BYOC*, News and About Me...a little late.

Big news. Ugly Fruit is moving. Ok, well actually, no, the blog is staying right where it is. I, the IceCreamMonster behind Ugly Fruit, am moving. Time to leave the green green grasses of Switzerland for a new, different, smaller place. Yes, I am moving back to Iowa.

Quick background....even if it is a bit late......
Most readers (those who don't know me in real life) may not know (as I've been pretty hush hush personally speaking here) that I've been living in Europe for 3 years now. Some time studying in Milan and the rest of the time in Switzerland working as a watch designer. It's been a fantastic experience and I love Geneva all the way to the bottom of my little curled toes. However, it is a time of flux and change. Big things. New things. Exciting things. Scary things.

I have left my full time, monthly salaried, 5 weeks of vacation a year job in the heart of Europe to go back to the US (a little sigh) to be a starving artist, I mean, independent jeweler. And as sad as it is to leave, I am so excited for what the future holds, as well as being near my family again rather than visiting only once a year, endless books in English, and being able to find Pace picante salsa and baking powder at 11pm at the grocery store. For every perk of going there is some longing in leaving. I'll miss my daily fresh croissants and endless bread choices at Migros. The amazing view, no matter where you go and tiny jaunts across the lake in little yellow boat. My fantastic fanatic foodie group and the belly bulging taste tingling dinners we had. So much. Big sigh.

So, where does all of this intro lead us? To the party I threw this week, a BYOC* if you will. I had 3 bottles of champagne, 2 rose, and too many reds and whites to mention and what with the international move and all it was well past time to try and finish them all.


That's where everyone else came in. Despite the freakish tsunami like storm there was a good turn out and my foodie friends (Kiriel and Rosa) didn't fail to delight with the offerings they brought.


Ever since England I had been dying to try my hand at the mushroom pate I had tasted. This soiree was the perfect opportunity. This is not one of the most attractive dishes, hence the lack of photo, but it is incredibly delicious and vegetarian (not vegan) friendly.

Mushroom Pate (found somewhere on the internet and changed a bit)

4 T. olive oil
3 C. (about 3 large onions) chopped onion
3 cloves garlic minced
1 lb. mushrooms sliced
1 t. fresh thyme chopped
1/2 t. fresh rosemary chopped
1/2 t. fresh sage chopped
1/2 C. herbed bread crumbs
1/2 C. Parmesan cheese
1 (8 oz.) package cream cheese
2 C. ricotta cheese
salt and pepper to taste (I also added a gratuitous amount of garlic powder)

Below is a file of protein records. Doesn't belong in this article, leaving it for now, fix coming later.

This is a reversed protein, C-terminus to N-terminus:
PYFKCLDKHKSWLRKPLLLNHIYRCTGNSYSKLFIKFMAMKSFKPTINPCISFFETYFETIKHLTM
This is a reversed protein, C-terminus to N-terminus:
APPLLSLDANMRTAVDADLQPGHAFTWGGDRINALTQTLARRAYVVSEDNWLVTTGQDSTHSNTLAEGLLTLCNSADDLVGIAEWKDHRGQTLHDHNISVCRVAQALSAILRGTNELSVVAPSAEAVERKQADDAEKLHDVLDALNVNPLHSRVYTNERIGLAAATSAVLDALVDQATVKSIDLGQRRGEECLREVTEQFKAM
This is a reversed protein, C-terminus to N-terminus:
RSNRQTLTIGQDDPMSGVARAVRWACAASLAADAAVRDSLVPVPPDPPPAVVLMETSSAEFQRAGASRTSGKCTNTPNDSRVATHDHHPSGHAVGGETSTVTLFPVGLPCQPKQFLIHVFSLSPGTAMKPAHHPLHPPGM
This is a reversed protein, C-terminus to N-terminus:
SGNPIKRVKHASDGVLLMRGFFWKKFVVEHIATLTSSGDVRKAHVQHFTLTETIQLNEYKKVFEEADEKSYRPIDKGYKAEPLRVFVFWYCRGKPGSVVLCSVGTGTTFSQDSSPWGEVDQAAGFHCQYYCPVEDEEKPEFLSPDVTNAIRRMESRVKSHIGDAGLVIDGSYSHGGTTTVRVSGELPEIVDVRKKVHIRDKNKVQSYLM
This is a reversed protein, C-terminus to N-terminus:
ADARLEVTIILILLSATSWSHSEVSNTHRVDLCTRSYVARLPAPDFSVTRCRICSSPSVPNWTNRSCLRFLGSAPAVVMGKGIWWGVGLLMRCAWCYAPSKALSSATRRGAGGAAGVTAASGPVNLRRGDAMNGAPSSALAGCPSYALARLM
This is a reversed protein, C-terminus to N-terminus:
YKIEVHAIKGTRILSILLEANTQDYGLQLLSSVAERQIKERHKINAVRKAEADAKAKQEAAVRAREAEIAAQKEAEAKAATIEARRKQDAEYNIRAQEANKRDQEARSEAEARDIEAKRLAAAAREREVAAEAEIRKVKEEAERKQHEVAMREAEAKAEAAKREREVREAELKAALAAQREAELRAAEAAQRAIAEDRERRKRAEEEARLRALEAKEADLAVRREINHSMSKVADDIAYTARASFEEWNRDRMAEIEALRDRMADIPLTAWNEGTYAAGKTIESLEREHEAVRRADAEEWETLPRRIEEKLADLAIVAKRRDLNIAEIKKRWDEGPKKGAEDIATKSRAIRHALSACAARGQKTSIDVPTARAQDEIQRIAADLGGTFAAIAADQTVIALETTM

Saute onions and garlic in oil until onions are soft. Add mushrooms and herbs and continue to cook until the mushrooms begin to release their juices. Remove from heat and allow to cool for 5 minutes. Stir in the bread crumbs.

In a food processor, combine the Parmesan cheese, cream cheese and the ricotta cheese. Process until combined. Add the cooled mushroom mixture and process until the mixture is pureed smooth. Add salt and pepper (and garlic powder) to taste.

Butter a 2 qt. mold and put a piece of parchment on the bottom. Pour in the mushroom mixture. Tamp down to remove any air bubbles.

Bake for 1 hour 15 minutes at 400°F. Remove from oven and allow to cool. Cover the top with a piece of wax paper and place weights on top. Refrigerate at least 24 hours.

To serve: Remove weights, peel off wax paper and blot any excess surface juices. Turn out onto a platter. Serve with crackers and fresh veggies.

*BYOC - Bring Your Own this case I supplied the booze and wanted people to bring a few nibblys to balance it out. Also, FYI, if you ever want a super good turn out for any sort of event....FREE BOOZE...but you already knew that ;)


Apple of my...Nahhhh.

Hello bloglings. You may ask, why are you posting so late! (or early, depending on how you look at it) If you were noticing the time stamp at all, that is. Well, I have a penchant for starting complicated recipes much later than I really ought to. I started with the recipe below at a decent hour, figuring that baking apples before onions was a good idea. But I didn't plan on the hour and fifteen minutes of baking on the onion dish! You might think that those two dishes make for strange bedfellows but let me digress......

This past winter E came to visit (see grapefruit risotto post here - link coming), shortly after he returned to NY he passed along a recipe from the time he spent in Japan. I've been holding on to this recipe awhile and meaning to make it. Today I followed the advice, not of the mythical messenger, but rather the major shoe manufacturer and 'just did it'. See photo essay below (note: I will add a photo of the final product tomorrow when there's sunlight again. The photos after dark all turned out crap.)

It's a very simple recipe, make sure to slice your apples thin as can be for maximum coverage.

Every thing can be mixed by hand, which is a nice change from all of those 'whip for 10 minutes on extra high' recipes. Mmmm, yogurt.

Use your creativity to cover the bottom layer of batter in fun and unique patterns!

I had planned to decorate the top with a sprinkling of cinnamon and sugar but thought better of it and decided to try the recipe as is. The batter is delicious*, light, tangy, full of promise. The cake baked beautifully, toasty brown on top and springy to the touch. Although it's by all means a good and decent cake, it lacked something for me. If I were to make it again I would think about substituting the apples with something a little more apricot jam and dried apricot bits. Something to liven it up and give it some color. The cake ends up being a little more dense than I usually go for (I am a light and fluffy or thick and moist sort of cake lover), in fact it reminds me a bit of mochi and some of the more glutinous dessert offerings out there (rosa, hal and al, this recipes for you!) Do try it and let me know what you think.

Japanese Green Apple Cake